For example, when Bellingham offers training, whether to elected officials, staff, or citizens, we should look for opportunities to partner in these offerings with other jurisdictions. Where others have resources to contribute, such as the County, we might ask for a shred effort in both developing and paying for the program. In other cases, though, where smaller jurisdictions do not have the resources to participate, if that is made a condition, we ought to include them without encumbrance. The benefit of shared knowledge and developed trust in critical areas would far outweigh any marginal increase in expense incurred.

In addition, we need to work on developing more open lines of communication, so that opportunities for meaningful partnership — based on mutual trust and respect — are possible. Many of the issues challenging Bellingham require a regional approach to e successful; this will only be possible if we focus on our shared interests and develop honest, respectful communication with the County and other jurisdictions.


4.Do you support efforts to limit the height of future development in the Fairhaven Business District to two stories? Why or why not?

I support efforts to have the Fairhaven neighborhood and the Fairhaven business community work together to develop a shared vision for their neighborhood, including height limits. Until this is developed, I support a five-storey limit, with some possible bonuses for affordability or additional open space.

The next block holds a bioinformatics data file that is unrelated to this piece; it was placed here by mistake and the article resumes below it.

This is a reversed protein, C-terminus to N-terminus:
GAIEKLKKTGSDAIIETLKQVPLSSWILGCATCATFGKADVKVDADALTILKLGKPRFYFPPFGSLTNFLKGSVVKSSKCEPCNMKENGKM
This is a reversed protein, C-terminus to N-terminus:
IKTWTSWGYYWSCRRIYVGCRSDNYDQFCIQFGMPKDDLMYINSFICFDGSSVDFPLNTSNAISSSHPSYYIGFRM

The reason I support this interim limit is contextual: currently Fairhaven is predominantly residential, with one to two storey buildings the norm. In the commercial core, heights are greater, running up to about five stories. If significantly taller buildings were developed, it would negatively affect the current development pattern, a pattern which, due to its pedestrian-friendly design, has the effect of encouraging commercial activity of the type predominant in Fairhaven. We should be very careful about changing that successful dynamic.


5. Do you support the Shoreline Master Plan currently being proposed by City Staff? Please explain.

I support the process of creating a systematic approach for examining big-picture issues within the community, rather than addressing them on an ad hoc basis. I have not read the SMP closely enough at this point to address specific criticisms—positive or negative — regarding its result or efficacy. I would encourage all those with concerns to engage in the current process, and make comments to the City regarding the proposal through email at smpupdate@cob.org, through July 16th.


6. What, in your opinion, is the primary cause of the decrease in the actual number of Whatcom County residents between the ages of 30 to 39 (primary working age) since 1996?

There are two causes: a demographic bulge working its way through the pipeline, and an outmigration of people in that demographic. The first is an interesting anecdote, while the second is troubling. The departure of our younger population in their prime career years is indicative on an imbalance between our economy and population. This imbalance has existed for years in this community, and is one of many reasons I am running for mayor.